5.1 A General Model of The Doctor-Patient Encounter
The physical setting of the doctor-patient encounter is invariably a ‘medical space’ — a hospital or consulting room with all the usual medical paraphernalia. The setting is completed by the subject positions, relations, and contents of the discourse type. Normally it is immediately and visibly apparent who is the doctor, the patient, the nurse etc. Fairclough comments: ‘There are requirements for modes of dress which reinforce properties of the setting in defining the encounter as medical’ (1989: 59). Fisher (1982) in her two-year study of women with abnormal Pap smears found a clearly established set of relations between doctor and patient:
Patients enter medical interactions in positions of relative weakness. They have an abnormal Pap smear and feel threatened by the possibility of a cancer-related medical problem. They enter unfamiliar surroundings in which all of the other participants seem to share a common language. This language is, for the most part, unintelligible and frightening to them. (p.59)
are in their ‘home courts’…They understand and have some control over the working of the hospital and clinic bureaucracies. The specialised jargon of medical talk is their professional lexicon. They have knowledge and skills which are basically mysterious to patients. It is from a position of relative strength that practioners greet patients and medical interview begins. (p.59)
Marsh (1981), who studied some of the social factors involved in medical encounters, would add that this power is further reinforced by the doctor’s class status. The patient, who has little control over the format of the encounter, is further weakened on many occasions by having a lesser social status. Additionally, the patient is in a position of vulnerability as it is his body and health that are subject to scrutiny (p.545).
Two forceful pieces of evidence for this asymmetrical power relationship come from Fairclough and Laing. Fairclough, whose data in this discourse type comes from Emerson’s (1970) study of gynaecological examinations, quotes from a resumé of what medical staff believe should be the correct behaviour of patients in such examinations: ‘Her role calls for passivity and self-effacement…The self must be eclipsed in order to sustain the definition that the doctor is working on a technical object and not a person’ (p.60). Laing (1961) remarks on some patient’s willing acceptance of the passive subject position in psychiatric encounters:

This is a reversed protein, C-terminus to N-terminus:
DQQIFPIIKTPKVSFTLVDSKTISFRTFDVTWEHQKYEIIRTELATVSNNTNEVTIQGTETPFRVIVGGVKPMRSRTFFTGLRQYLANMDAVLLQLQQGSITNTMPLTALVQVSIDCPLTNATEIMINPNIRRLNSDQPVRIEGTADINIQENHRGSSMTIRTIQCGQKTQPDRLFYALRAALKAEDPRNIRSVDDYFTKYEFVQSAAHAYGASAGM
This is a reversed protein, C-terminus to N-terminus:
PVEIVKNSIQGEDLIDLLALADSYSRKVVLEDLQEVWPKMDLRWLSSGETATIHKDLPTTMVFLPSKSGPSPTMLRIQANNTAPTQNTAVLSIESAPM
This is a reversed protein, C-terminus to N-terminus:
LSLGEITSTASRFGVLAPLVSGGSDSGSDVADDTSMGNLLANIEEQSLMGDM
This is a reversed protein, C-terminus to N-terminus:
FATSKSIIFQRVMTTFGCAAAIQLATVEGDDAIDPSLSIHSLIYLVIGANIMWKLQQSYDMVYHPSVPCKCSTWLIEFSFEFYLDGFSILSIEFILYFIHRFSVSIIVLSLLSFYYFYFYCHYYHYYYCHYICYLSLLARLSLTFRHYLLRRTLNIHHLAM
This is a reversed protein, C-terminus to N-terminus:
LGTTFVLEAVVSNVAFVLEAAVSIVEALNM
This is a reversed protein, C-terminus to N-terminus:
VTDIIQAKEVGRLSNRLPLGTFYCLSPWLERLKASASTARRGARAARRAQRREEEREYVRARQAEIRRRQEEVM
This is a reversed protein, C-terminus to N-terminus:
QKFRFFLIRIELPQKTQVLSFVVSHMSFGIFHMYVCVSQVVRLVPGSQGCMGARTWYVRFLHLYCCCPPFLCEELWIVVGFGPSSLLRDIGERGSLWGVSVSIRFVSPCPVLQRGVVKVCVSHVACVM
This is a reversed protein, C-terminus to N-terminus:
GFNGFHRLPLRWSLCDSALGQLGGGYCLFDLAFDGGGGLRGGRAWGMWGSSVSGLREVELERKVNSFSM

Some ‘psychotics’ look on psychoanalysis as a relatively safe place to tell someone what they really think. They are prepared to play at being a patient and even to keep up the charade by paying the analyst, providing he does not ‘cure’ them. They are even prepared to pretend to be cured if it will look bad for him if he is having a run of people who don’t seem to be getting better. (p.43)
Such a power differential is confirmed by the contents of this discourse type. “The sequence of events which constitute the examination is highly routinised, following a standard procedure, and this routine properly extends also to the verbal and nonverbal aspects of the ways in which medical staff relate to patients. (Fairclough p. 59). Thus the gaze of staff will be one of disengagement. They avoid using words which might embarrass patients, using euphemisms instead. Marsh’s study focused on how a degree of impersonalisation between doctor and patient is achieved through language. For example, the routine sentences,
Are you having pain?
Is your hand stiff?
can be replaced by the following impersonal alternates,
Is there any pain?
Is the hand stiff?
Further, there are constraints on topic and who controls topic. Fairclough points out that in gynaecological examinations only questions and comments on medical-related matters were allowed (p.59). Marsh notes, with regard to general medical examinations, ‘verbal roles are asymmetrical with the physician being primarily the questioner and the patient primarily the respondent. Patients do of course ask questions. Yet the physician is in a position to define a question as irrelevant or unimportant’ (1981:545). Fisher found that while Questioning, Presentational, and Persuasional Strategies were used as interactive mechanisms to accomplish treatment decisions, “Only practitioners use Presentational and Persuasional Strategies’ (1982:60). Presentation Strategies provide information to a patient while suggesting how a patient should make sense of it. Persuasional Strategies provide information while specifying how it should be understood. Evidently, if one participant in a negotiation can suggest and even specify how meaning is to be interpreted, then power rests with her (p.60).
Thus, it is clear that in the general model of the doctor-patient relationship
presented here, that in terms of power within the interaction, it is the doctor
who is the more powerful participant in most respects.